History of Halloween

Ghouls and goblins and witches, Oh my! For years we have taken part in the magic and mystery of Halloween, but just how did it all start?

All the glamour of Halloween originally started about 2000 years ago by the Celts who inhabited the area that is now modern day Ireland, The United Kingdom and northern France. The celebration that took place was called the festival of Samhain were Celts celebrated their New Year on Nov.1, according to The History Channel. The festival marked the end of summer and the beginning of a long, dark winter usually associated with death. It was believed that the night before the New Year, the boundaries between the living and the dead became blurred and the spirits of those who had passed would come back to the world of the living.

During these celebrations Celts would light a huge bonfire where they sacrificed crops and animals to their deities. They would also wear costumes of animal skins and heads, and try to predict their fortunes.

By the time Romans had conquered much of the Celtic territory in A.D. 43, two Roman festivals matriculated into the Celtic festivals. First was Feralia, a day which Romans used to celebrate the passing of the dead, and the second was to honor Pamona, the goddess of fruit and trees.

By the 800’s Christianity had made its way to the Celtic lands, and Pope Boniface IV designated Nov. 1 as All Saints’ Day, a day to honor saints and martyrs. This celebration was known as All-hallows, and the night before was known as All-hallows Eve and eventually Halloween. In A.D. 1000. The church would also make Nov. 2 All Souls’ Day to honor the dead, and much like the Celtic festival of Samhain, would make bonfires, and dress up in costumes as saints, angels and devils.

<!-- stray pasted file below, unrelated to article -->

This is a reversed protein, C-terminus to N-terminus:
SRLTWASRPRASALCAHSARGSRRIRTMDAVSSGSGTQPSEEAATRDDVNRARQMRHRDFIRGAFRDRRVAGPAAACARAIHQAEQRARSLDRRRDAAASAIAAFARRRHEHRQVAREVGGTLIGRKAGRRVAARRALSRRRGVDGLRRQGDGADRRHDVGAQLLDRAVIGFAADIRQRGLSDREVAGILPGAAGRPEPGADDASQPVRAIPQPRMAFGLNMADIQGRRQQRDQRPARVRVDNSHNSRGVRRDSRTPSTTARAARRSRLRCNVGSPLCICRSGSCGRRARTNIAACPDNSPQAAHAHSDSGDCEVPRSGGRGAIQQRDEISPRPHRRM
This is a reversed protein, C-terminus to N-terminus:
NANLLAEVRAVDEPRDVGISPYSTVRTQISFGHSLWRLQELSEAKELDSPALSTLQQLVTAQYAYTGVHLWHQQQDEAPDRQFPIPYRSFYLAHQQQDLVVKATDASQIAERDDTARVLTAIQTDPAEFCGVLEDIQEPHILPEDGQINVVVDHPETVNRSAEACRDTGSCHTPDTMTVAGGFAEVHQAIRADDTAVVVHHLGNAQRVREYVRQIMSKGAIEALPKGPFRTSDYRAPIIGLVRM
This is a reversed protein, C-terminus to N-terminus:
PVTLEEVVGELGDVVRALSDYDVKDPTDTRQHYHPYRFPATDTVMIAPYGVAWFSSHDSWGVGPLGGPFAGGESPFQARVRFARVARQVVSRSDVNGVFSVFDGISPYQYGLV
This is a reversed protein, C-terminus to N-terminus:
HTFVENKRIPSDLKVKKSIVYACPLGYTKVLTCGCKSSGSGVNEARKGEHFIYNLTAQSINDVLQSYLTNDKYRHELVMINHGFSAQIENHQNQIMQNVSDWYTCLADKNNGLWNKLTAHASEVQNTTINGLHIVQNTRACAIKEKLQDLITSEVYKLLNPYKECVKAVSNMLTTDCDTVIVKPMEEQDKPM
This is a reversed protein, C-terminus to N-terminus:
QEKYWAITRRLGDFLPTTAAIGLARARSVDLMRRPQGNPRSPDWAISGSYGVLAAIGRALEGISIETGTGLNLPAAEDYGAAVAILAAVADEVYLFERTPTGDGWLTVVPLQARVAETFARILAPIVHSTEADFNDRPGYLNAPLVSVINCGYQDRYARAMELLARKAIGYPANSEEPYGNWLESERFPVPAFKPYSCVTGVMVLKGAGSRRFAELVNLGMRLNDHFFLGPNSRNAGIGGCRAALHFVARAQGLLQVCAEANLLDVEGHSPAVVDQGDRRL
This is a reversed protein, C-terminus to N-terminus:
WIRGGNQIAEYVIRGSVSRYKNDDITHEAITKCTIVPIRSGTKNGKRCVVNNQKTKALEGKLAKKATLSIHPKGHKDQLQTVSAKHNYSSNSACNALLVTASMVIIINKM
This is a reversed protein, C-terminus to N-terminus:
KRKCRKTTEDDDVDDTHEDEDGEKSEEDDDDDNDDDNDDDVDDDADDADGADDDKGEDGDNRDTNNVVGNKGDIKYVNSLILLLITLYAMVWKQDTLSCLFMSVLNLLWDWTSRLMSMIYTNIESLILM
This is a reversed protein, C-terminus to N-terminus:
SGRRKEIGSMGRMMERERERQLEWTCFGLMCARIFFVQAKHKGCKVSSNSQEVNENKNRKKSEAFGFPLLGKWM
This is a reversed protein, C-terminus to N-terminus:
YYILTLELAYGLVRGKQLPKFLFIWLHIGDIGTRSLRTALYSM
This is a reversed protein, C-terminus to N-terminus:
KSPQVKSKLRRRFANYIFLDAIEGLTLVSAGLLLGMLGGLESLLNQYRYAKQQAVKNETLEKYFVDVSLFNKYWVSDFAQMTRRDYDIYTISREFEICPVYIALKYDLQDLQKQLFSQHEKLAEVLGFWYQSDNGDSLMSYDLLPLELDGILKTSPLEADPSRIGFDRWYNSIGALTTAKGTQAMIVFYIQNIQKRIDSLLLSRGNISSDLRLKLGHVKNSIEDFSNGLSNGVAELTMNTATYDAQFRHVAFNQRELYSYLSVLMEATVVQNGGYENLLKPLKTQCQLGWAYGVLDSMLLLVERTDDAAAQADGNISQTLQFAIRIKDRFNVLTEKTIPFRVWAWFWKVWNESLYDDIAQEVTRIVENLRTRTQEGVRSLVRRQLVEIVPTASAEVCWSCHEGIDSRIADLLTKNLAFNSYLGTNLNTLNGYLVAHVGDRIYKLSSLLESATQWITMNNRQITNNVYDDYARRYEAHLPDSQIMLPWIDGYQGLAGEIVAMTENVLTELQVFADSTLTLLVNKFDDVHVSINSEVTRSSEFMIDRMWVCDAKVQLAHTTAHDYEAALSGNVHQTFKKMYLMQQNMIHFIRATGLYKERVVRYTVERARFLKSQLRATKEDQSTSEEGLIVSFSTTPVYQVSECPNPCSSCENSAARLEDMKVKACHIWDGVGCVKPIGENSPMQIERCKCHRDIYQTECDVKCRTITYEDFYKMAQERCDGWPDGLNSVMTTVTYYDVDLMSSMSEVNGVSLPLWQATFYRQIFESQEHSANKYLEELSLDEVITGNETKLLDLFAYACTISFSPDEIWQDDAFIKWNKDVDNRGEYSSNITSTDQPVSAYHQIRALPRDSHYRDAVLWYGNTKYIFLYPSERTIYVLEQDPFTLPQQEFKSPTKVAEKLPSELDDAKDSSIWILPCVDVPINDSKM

As immigrants from Europe came to America, they brought with them their own customs and traditions for Halloween. However, it was not until the 1920’s and 1930’s that Halloween became a secular and community-wide event.

Finally, the tradition of dressing up for the night springs from both European and Celtic roots. It was believe that on the night when the lines between the spirit world and real world were blurred, that spirits came back and many were afraid to leave their houses, fearing the spirits may hurt them. To avoid this, they would wear masks when leaving their house so that ghosts would mistake them for other spirits, and to keep spirits away from their homes, they would place food outside their homes to appease the spirits.

Next time you walk out side on a dark, spooky Halloween night, just remember that many of the customs and traditions we have today have roots in ancient cultures across the world.